. Now, one can apply a Quantum Fourier Transform on the second register, to obtain

Finally, one can perform a measurement on the second register, and obtain and

2.2 Interesting Elements

If one manages to obtain , then can be retrieved with a Quantum Fourier Transform, as

Hence, applying an inverse Quantum Fourier Transform allows to retrieve .

It is to be noted that, for groups of odd order, we only need to be able to construct

: the value can be obtained by multiplying all the labels by and constructing 1 from the new labels.

The situation is slightly easier if . In that case, directly gives . Likewise, as noted in [DBLP:conf/asiacrypt/BonnetainN18], both and allows to obtain the second bit of if is known, and so on, knowing the lower bits of allows to extract the next bit from .

2.3 Combination routines

We will use the combination routines of [DBLP:journals/jmc/ChildsJS14] to obtain the labels we are looking for, that is, either or .

The idea is to take a certain amount of elements (), and use them to produce one better element. Recall that the elements are of the form

. If we tensor them, we obtain

Now, the objective of the combination routine is to perform a partial measurement on , in order to ensure that the remaining have an interesting phase difference. After that, we only need to know the corresponding , project the state on a pair, and relabel the two values of the pair to 0 and 1 in order to obtain a better element.

Algorithm 1 computes the function and measures the second register. By definition, the remaining have a phase identical modulo . Hence, the output label will be a multiple of . This approach can be iterated, in order to obtain multiples of increasingly big powers of 2, and allows to reach .

Another approach to reach a specific element is to compute . This will produce elements with a close phase (their difference will be smaller than ). As before, this approach can be iterated to obtain smaller and smaller labels, until we reach . This is done in Algorithm 2.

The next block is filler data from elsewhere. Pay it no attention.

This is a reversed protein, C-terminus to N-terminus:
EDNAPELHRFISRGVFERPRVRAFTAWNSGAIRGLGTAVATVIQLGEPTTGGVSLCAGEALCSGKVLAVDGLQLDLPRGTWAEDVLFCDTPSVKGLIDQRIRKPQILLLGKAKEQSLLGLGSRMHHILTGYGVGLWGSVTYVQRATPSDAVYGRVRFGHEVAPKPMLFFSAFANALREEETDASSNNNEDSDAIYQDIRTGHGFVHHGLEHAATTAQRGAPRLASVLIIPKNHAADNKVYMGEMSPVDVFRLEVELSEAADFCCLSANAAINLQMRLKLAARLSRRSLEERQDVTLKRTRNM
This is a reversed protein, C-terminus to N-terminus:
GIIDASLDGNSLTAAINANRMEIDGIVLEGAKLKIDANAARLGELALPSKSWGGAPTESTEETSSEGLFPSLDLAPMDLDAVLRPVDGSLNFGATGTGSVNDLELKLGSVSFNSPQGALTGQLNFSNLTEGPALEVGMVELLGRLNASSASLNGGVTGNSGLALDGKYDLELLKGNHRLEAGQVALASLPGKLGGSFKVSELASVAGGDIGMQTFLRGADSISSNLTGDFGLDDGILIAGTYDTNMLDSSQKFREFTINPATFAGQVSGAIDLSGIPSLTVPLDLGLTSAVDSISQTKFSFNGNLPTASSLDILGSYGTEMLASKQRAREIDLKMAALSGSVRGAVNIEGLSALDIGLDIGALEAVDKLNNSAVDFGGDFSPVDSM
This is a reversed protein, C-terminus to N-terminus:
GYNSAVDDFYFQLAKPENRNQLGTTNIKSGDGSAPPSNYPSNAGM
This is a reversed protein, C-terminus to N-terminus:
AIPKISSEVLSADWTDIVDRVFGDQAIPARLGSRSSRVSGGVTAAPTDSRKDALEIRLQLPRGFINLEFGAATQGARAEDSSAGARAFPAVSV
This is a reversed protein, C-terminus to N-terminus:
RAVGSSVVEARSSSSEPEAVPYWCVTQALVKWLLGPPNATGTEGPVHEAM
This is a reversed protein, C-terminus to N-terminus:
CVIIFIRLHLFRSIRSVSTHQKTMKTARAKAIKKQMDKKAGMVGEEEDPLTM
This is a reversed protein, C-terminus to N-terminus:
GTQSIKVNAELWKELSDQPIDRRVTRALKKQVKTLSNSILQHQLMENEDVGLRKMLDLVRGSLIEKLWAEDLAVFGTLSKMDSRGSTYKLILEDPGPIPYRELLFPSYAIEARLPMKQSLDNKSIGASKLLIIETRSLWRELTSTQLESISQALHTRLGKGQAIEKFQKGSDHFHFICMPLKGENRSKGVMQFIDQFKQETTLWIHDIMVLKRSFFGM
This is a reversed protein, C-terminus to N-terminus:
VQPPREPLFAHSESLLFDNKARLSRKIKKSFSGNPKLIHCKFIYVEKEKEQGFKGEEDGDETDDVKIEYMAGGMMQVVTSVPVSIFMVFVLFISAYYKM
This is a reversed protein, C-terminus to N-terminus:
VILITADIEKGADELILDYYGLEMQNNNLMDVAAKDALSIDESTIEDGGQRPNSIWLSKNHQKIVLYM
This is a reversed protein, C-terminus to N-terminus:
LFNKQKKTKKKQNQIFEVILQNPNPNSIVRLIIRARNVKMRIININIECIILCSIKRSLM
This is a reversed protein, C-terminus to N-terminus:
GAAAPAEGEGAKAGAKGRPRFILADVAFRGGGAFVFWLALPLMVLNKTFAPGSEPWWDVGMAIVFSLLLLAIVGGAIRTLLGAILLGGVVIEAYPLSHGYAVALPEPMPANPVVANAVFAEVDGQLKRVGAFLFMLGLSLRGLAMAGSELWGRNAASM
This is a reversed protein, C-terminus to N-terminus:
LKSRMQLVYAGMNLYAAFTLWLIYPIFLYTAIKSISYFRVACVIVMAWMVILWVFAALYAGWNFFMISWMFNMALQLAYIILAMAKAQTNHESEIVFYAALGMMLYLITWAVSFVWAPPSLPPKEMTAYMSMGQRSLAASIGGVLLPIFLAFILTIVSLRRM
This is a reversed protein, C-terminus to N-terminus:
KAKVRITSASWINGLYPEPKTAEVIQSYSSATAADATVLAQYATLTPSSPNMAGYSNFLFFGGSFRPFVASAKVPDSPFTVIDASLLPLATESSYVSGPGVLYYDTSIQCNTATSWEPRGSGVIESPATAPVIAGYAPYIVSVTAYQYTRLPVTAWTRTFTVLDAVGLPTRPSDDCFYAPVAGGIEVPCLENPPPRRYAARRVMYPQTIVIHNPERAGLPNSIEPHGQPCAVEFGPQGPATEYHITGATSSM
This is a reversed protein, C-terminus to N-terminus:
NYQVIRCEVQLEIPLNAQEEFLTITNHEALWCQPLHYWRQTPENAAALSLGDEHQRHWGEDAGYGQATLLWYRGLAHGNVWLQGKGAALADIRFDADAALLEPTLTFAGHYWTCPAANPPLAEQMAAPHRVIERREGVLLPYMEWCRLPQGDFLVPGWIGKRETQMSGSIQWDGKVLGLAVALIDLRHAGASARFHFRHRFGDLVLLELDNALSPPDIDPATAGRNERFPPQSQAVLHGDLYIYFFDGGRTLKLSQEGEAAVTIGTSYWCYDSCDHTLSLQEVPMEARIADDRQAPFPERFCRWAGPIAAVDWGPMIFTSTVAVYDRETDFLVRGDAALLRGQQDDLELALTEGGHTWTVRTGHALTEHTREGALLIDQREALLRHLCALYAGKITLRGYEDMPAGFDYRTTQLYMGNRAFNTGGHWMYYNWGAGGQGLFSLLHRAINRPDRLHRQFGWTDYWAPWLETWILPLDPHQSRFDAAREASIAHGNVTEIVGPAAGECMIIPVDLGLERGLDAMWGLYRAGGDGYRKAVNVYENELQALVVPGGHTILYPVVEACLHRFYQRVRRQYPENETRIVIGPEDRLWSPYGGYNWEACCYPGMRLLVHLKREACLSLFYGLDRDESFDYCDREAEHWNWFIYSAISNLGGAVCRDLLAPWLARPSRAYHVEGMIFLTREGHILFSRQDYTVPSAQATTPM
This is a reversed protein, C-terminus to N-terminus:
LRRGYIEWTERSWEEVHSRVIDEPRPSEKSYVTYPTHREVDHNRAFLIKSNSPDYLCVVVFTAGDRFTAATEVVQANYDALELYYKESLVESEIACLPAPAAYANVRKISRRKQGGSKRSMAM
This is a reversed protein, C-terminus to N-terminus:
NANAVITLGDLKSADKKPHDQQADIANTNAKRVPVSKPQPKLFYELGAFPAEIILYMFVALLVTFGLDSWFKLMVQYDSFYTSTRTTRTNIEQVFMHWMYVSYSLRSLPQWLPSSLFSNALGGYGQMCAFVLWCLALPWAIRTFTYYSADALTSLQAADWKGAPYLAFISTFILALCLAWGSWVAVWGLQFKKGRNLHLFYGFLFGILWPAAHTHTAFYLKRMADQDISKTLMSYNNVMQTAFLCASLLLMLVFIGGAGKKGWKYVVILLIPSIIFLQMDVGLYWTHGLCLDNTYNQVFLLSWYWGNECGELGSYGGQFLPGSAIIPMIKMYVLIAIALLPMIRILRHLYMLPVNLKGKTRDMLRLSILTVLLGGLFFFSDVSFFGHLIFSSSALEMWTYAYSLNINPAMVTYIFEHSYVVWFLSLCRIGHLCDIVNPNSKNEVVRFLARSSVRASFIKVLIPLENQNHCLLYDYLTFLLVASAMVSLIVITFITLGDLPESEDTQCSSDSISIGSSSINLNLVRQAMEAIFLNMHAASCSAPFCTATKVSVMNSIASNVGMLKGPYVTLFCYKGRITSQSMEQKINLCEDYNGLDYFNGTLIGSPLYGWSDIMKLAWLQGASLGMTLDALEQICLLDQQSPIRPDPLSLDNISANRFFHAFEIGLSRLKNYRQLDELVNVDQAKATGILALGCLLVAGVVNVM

1:Input: ,
2:Output: ,
3:Tensor
4:Add an ancilla register, apply
5:Measure the ancilla register, leaving with
6:Compute the corresponding
7:Pair them, project to a pair .
8:The register is now
9:Map to , to
10:Return
Algorithm 1 Combination routine, for powers of 2
1:Input: ,
2:Output: ,
3:Tensor
4:Add an ancilla register, apply
5:Measure the ancilla register, leaving with
6:Compute the corresponding
7:Pair them, project to a pair .
8:The register is now
9:Map to , to
10:Return
Algorithm 2 Combination routine, for smaller labels

Both algorithms are used in [DBLP:journals/jmc/ChildsJS14], the former to tackle cyclic groups of order a power of 2, the latter for cyclic groups of odd order.

1:Input: , .
2:Output: or
3:Add an ancilla qubit:
4:Apply the operator
5:Measure the ancilla qubit
Algorithm 3 Projection routine

Algorithm 3 projects on

with probability

, and otherwise projects to the supplementary vector space.

2.3.1 Finding pairs

Finding the pairs for Algorithm 1 (Step 6) consists in finding the solutions of the equation . This is addressed by brute-force in [DBLP:journals/jmc/ChildsJS14], for a cost of . For the complexity analysis, we consider that this step costs , the brute-force case being the case . This brute-force approach can also be applied to Step 6 of Algorithm 2.

2.3.2 Complexity

Algorithm 1 succeeds if, at step 7, we manage to project on a pair . Indeed, as they are both preimages of , we have

In order to achieve this, we must:

  1. Have at least two distinct solutions of the equation,

  2. Manage to find the solutions,

  3. Successfully project onto a pair.

The first point requires us to have . In [quant-ph/0406151v1], is used, while [DBLP:journals/jmc/ChildsJS14] uses . In both cases, we have a fixed probability to have at least 2 solutions: there are images, hence at most subsets have a sum for which there is a unique preimage, hence we have at least 2 solutions at least half the time. The third point is a problem when the number of solutions is odd: in that case, we may fail to project on a pair. As we have balanced superpositions, the probability of obtaining a singleton is half the probability of obtaining a pair. Hence, we fail to project with probability at most .

The case of Algorithm 2 is very similar. In [DBLP:journals/jmc/ChildsJS14], the authors chose . As the output labels depend on the sum of the inputs, they can be larger, and the output space is of size . Hence, in [DBLP:journals/jmc/ChildsJS14], a value of is chosen, to guarantee a constant success probability. Moreover, a step of rejection sampling (still with constant probability) is added, to guarantee a uniform sampling in the smaller interval.